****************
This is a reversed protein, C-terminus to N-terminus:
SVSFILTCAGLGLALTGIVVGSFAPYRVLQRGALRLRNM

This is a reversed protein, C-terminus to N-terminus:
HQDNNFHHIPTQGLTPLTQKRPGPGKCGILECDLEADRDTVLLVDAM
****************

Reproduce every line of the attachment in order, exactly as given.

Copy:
This is a reversed protein, C-terminus to N-terminus:
SVSFILTCAGLGLALTGIVVGSFAPYRVLQRGALRLRNM

This is a reversed protein, C-terminus to N-terminus:
HQDNNFHHIPTQGLTPLTQKRPGPGKCGILECDLEADRDTVLLVDAM